Waste management: How the EU wants to shrink the mountains of rubbish – politics

Waste management: How the EU wants to shrink the mountains of rubbish – politics

The recent strike by the Verdi union showed just how dependent society is on a functioning garbage disposal system. If garbage collectors don’t come and recycling centers remain closed, it only takes a few days for the discarded stuff to spill out of the bins. What to do with all the packaging, organic waste, to-go cups? Wouldn’t it be a good idea to have less Garbage to produce? And reuse or recycle more?

In order to achieve the climate goals and to secure more raw materials in the future, the legislators in the European Union and the federal government urgently deal with waste and circular economy.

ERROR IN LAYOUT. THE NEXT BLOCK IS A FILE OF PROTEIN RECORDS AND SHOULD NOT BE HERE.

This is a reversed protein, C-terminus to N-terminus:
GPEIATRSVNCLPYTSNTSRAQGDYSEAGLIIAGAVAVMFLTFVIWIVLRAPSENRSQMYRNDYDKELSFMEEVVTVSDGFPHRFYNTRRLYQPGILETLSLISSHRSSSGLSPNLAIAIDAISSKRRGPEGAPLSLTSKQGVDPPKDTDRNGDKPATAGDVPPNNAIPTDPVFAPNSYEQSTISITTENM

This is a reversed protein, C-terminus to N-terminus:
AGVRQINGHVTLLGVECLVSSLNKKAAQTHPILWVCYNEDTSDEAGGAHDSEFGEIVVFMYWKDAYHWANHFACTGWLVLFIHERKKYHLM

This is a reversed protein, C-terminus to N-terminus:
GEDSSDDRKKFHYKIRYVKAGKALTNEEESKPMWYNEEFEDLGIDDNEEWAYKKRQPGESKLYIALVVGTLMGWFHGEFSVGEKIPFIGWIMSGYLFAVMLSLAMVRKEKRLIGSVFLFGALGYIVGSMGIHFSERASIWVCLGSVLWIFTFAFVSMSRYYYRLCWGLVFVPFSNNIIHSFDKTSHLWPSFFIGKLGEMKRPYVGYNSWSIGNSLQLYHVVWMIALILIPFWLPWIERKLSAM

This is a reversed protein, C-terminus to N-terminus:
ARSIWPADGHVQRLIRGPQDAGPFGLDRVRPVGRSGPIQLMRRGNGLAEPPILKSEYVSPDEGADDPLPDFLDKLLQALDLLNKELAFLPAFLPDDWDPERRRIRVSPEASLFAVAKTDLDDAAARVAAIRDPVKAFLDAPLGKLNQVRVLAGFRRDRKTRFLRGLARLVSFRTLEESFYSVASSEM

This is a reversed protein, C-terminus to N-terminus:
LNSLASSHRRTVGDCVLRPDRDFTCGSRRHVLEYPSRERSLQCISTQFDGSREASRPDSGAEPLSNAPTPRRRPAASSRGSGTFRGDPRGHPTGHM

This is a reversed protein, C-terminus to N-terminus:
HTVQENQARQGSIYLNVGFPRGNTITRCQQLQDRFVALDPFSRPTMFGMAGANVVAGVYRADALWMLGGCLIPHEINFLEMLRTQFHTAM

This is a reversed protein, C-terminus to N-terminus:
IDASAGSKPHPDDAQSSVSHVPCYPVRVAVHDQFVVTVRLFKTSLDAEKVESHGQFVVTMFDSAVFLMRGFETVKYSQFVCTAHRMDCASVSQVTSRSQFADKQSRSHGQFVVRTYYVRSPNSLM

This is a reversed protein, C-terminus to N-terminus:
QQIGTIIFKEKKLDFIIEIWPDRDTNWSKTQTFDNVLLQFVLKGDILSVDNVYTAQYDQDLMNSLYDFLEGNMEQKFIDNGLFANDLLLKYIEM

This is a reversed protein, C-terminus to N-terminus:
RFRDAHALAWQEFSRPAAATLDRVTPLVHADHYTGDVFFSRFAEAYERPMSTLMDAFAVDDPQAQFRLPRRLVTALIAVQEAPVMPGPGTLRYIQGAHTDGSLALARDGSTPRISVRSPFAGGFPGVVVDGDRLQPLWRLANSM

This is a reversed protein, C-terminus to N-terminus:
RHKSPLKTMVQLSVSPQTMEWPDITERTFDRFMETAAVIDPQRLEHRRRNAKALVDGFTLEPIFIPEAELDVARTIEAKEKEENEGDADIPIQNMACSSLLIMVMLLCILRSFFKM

There are currently a number of smaller and larger projects for new laws and regulations with the aim of shrinking the huge mountain of rubbish. But a look into the political engine room shows that there is probably nothing more complicated than regulating waste streams.

Germans produce a particularly large amount of waste

Thousands of materials are manufactured, processed, used and thrown away. The Germans are at the forefront: according to an estimate by the Federal Statistical Office, every person in this country produced an average of 646 kilograms of municipal waste in 2021, more than 100 kilograms more than the EU average. This results in the unbelievable amount of 53.7 billion tons of municipal waste. This includes waste from households, trade, commerce, offices and facilities as well as bulky waste, garden waste or the contents of waste bins. About the same amount has been accumulated here for years. What to do?